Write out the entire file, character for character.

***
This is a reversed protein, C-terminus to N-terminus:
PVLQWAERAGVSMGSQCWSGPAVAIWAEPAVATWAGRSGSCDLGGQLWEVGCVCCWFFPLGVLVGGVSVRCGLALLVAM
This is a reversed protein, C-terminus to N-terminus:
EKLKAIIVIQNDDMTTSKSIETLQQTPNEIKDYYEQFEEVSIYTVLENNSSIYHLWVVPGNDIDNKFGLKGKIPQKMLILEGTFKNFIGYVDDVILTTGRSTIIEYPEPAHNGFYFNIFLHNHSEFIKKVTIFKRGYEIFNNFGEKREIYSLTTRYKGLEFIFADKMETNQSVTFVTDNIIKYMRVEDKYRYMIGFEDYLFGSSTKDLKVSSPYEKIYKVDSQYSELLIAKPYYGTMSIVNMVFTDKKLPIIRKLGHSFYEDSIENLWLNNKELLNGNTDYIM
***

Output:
This is a reversed protein, C-terminus to N-terminus:
PVLQWAERAGVSMGSQCWSGPAVAIWAEPAVATWAGRSGSCDLGGQLWEVGCVCCWFFPLGVLVGGVSVRCGLALLVAM
This is a reversed protein, C-terminus to N-terminus:
EKLKAIIVIQNDDMTTSKSIETLQQTPNEIKDYYEQFEEVSIYTVLENNSSIYHLWVVPGNDIDNKFGLKGKIPQKMLILEGTFKNFIGYVDDVILTTGRSTIIEYPEPAHNGFYFNIFLHNHSEFIKKVTIFKRGYEIFNNFGEKREIYSLTTRYKGLEFIFADKMETNQSVTFVTDNIIKYMRVEDKYRYMIGFEDYLFGSSTKDLKVSSPYEKIYKVDSQYSELLIAKPYYGTMSIVNMVFTDKKLPIIRKLGHSFYEDSIENLWLNNKELLNGNTDYIM